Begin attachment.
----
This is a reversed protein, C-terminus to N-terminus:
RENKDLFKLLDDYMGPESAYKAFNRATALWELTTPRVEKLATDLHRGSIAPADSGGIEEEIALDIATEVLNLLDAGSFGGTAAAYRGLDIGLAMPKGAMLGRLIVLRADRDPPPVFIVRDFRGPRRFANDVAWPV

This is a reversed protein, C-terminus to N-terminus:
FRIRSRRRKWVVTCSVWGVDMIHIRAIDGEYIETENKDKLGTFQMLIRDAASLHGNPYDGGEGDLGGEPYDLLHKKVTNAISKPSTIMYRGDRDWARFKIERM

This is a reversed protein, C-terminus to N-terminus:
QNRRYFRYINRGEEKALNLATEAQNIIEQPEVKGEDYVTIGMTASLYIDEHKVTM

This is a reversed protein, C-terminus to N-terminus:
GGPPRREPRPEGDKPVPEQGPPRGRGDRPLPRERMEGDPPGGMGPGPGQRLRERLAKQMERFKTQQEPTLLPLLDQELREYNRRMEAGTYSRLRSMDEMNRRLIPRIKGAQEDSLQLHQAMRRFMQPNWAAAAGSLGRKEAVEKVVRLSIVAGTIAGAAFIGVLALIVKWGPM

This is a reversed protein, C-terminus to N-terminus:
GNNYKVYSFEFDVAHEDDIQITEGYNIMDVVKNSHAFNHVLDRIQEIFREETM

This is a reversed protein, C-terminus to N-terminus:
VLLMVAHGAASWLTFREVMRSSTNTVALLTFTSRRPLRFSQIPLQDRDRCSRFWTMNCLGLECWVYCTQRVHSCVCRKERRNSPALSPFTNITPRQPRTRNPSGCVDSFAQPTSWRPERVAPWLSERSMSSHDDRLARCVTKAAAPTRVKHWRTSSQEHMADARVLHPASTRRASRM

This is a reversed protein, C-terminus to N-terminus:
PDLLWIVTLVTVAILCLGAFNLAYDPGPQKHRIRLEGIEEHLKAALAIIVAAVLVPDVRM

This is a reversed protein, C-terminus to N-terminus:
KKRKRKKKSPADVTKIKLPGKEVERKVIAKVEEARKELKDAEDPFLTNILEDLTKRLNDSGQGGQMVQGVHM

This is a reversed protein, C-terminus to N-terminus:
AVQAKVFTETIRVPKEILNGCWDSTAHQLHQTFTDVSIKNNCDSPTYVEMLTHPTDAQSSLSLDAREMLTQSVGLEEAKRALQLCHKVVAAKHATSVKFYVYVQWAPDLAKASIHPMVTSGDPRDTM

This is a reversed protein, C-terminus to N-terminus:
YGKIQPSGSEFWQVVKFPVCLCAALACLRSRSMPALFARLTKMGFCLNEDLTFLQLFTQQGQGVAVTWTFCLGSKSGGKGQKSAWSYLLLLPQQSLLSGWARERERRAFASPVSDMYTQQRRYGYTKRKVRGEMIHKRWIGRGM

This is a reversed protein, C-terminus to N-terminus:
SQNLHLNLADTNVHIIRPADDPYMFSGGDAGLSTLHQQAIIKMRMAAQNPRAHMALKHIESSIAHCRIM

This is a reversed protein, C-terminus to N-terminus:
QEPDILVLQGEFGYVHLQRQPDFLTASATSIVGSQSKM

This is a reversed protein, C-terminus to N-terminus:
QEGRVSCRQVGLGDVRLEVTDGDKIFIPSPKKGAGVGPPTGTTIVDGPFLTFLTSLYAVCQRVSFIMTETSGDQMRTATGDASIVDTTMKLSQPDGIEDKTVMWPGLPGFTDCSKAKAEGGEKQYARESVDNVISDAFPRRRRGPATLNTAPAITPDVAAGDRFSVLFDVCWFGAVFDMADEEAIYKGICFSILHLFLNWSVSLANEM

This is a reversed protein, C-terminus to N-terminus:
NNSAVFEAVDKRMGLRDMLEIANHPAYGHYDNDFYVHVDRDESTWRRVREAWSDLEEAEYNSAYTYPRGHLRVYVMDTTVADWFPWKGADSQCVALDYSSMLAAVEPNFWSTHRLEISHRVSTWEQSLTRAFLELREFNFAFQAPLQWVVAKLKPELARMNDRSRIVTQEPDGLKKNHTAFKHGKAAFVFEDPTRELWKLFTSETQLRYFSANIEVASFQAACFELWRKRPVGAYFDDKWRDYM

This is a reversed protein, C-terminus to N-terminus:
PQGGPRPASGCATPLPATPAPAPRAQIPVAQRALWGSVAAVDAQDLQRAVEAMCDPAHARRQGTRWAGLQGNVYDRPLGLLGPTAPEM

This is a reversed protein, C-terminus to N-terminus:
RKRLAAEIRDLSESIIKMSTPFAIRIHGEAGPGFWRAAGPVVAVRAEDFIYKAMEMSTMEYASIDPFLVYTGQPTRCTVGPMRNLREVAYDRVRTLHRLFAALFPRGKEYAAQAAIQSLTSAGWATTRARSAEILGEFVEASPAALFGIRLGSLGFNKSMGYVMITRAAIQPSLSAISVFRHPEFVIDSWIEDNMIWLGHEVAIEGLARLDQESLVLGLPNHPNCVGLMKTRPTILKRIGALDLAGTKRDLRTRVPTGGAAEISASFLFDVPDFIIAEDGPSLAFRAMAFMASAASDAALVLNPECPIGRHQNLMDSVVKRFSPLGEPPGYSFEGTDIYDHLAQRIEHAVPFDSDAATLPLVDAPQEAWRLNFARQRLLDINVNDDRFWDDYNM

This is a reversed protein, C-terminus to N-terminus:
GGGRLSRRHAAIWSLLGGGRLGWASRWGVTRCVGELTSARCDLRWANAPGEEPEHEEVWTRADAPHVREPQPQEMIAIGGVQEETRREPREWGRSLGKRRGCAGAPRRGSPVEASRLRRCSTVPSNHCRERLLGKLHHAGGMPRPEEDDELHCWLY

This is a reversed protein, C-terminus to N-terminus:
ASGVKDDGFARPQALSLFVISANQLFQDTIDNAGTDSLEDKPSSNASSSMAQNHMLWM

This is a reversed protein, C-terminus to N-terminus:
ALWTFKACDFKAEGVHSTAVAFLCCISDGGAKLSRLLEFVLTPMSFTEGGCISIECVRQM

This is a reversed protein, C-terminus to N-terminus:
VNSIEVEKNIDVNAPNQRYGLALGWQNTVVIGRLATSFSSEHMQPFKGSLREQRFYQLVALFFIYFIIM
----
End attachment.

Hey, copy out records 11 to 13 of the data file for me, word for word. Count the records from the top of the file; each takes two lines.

This is a reversed protein, C-terminus to N-terminus:
SQNLHLNLADTNVHIIRPADDPYMFSGGDAGLSTLHQQAIIKMRMAAQNPRAHMALKHIESSIAHCRIM

This is a reversed protein, C-terminus to N-terminus:
QEPDILVLQGEFGYVHLQRQPDFLTASATSIVGSQSKM

This is a reversed protein, C-terminus to N-terminus:
QEGRVSCRQVGLGDVRLEVTDGDKIFIPSPKKGAGVGPPTGTTIVDGPFLTFLTSLYAVCQRVSFIMTETSGDQMRTATGDASIVDTTMKLSQPDGIEDKTVMWPGLPGFTDCSKAKAEGGEKQYARESVDNVISDAFPRRRRGPATLNTAPAITPDVAAGDRFSVLFDVCWFGAVFDMADEEAIYKGICFSILHLFLNWSVSLANEM